Reading Time : 6mins

Backbone of the Global Economy

Marine transport plays a crucial role in the global economy with world seaborne trade estimated at 10.7 billion tons in 2017, an increase of 411 million tons from 2016. [1]
This was an increase of four per cent, the highest in five years, and illustrates a global economy highly vulnerable to market forces, with narrow margins.

Supporting this crucial global network is an unassuming building, tucked away on the Yanmar Amagasaki Factory near Osaka, Japan, a major large engine manufacturing facility. Here, the Yanmar Technical Training School (TT School, TTS) of Yanmar Engineering Co., Ltd. is helping to ensure safety, efficiency and of course, profitability for ship owners and support the global economy.

Technical Training School Video

Major Maritime Vessel Types

The billions of tons of international sea cargo are carried by a relatively small variety of often very large vessels. From the container ships and bulk carriers that transport bulk commodities and heavy cargo, to the tanker sector that makes up one third of all world tonnage, most of these large vessels are powered by diesel engines with propulsion and power needs met by large propulsion and auxiliary engines.

Yanmar’s 6EY and 8EY engines are found as both propulsion and auxiliary engines in container ships, bulk carriers, and tankers and are also found on a range of smaller marine commercial vessels such as fishing vessels, tugs and tenders. As such, the engines play a crucial role in global trade and the marine industry. The engines have long lifecycles and, with proper maintenance, can last for decades

Yanmar Technical Training School

This is where Yanmar’s Technical Training School comes in. The school exists to help customers use Yanmar’s products safely and efficiently. Accepting trainees, from beginners to experienced engineers, from countries all around the world, the school helps customers maintain Yanmar engines, and keep them running.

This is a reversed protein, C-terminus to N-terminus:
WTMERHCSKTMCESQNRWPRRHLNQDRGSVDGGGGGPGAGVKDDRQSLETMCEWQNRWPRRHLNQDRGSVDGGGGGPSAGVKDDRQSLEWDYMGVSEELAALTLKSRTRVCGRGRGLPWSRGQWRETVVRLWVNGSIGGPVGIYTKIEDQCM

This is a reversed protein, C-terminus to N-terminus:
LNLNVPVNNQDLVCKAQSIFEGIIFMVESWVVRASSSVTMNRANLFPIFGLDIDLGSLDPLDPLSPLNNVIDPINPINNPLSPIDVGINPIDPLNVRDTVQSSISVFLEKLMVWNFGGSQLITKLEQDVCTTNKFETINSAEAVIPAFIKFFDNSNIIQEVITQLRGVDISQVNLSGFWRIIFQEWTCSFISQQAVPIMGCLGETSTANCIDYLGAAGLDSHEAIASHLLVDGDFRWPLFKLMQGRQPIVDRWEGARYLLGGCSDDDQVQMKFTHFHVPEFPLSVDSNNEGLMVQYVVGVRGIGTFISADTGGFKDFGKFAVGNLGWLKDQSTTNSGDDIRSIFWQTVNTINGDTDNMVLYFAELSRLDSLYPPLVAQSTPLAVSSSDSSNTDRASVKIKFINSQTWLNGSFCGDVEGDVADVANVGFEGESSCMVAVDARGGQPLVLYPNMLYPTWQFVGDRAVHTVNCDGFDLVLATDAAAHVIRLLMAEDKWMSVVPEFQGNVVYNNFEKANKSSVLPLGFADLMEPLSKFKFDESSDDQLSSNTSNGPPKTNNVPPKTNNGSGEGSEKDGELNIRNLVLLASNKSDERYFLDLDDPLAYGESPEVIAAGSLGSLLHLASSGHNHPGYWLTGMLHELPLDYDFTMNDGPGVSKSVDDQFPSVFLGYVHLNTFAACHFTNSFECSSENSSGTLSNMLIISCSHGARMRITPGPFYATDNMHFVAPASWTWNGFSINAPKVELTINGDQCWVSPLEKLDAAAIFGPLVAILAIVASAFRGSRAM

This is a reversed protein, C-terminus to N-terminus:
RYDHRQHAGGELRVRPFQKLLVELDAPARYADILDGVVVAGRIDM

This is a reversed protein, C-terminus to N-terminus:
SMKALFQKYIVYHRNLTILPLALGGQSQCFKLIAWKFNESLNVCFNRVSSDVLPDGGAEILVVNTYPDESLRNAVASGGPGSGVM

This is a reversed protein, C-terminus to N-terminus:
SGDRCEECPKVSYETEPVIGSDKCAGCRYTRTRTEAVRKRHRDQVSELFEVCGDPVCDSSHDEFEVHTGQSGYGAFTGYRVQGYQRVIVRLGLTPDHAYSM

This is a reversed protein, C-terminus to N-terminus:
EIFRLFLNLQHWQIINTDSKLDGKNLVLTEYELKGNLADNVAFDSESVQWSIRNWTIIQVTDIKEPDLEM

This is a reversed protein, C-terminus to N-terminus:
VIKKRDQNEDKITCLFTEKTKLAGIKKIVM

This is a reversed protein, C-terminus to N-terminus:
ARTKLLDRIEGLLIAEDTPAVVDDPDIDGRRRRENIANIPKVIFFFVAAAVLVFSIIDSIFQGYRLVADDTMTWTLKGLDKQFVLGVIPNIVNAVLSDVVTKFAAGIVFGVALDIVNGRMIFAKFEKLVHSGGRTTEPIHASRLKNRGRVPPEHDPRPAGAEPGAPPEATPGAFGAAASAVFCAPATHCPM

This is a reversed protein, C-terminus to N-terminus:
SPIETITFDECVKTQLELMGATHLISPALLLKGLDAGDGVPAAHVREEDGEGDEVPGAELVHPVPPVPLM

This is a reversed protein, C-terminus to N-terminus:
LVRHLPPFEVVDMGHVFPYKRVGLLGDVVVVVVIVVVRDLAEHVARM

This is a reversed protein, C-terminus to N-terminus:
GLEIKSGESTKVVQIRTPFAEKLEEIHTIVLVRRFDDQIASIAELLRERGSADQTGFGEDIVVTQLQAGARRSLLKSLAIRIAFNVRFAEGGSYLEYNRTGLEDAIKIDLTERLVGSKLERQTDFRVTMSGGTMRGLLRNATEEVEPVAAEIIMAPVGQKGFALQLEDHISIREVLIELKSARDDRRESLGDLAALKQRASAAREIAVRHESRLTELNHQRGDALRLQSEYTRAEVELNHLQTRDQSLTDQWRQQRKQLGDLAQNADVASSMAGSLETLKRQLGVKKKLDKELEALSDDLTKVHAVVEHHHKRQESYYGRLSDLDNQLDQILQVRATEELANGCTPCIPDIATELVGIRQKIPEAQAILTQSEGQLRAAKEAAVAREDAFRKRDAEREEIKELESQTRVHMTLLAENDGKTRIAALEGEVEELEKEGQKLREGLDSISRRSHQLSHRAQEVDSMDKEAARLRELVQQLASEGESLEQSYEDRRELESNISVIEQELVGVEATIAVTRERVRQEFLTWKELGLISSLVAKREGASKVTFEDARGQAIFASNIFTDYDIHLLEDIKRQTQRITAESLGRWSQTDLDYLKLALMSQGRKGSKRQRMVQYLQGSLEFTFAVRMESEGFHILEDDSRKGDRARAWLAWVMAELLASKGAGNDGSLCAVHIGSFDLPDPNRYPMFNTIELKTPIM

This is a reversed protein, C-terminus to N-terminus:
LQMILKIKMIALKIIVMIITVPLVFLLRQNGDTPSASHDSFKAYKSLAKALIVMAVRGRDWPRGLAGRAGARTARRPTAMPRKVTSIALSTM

Tsukasa Harako is the school manager. ‘Technical Training School was established 40 to 50 years ago, to train Yanmar engineers. From around 20 years ago we started training customers, shipping companies and Yanmar product users who request to join to the TT School for technical training.’

In Amagasaki, approximately 70 per cent of the trainees are Japanese and 30 per cent come from overseas, mainly and from North and South America and Europe.
The absence of trainees from other territories points to Yanmar’s service stretching its reach further and further around the globe.

‘We operate five TT Schools worldwide; Amagasaki and Tsukaguchi in Japan, Clark in the Philippines, Dalian in China and Mumbai in India. ‘In Japan we host trainees from North and South America and Europe because we have the branches in China, the Philippines and India (for trainees from elsewhere)
And in addition we have two small TT Schools for small size engines in Brazil and Myanmar.
We hope to open more TT Schools in Singapore and Europe soon.’

The total number of trainees for the five schools is currently around 800 per year. TTS intends to continue to broaden the curriculum to respond to customer needs.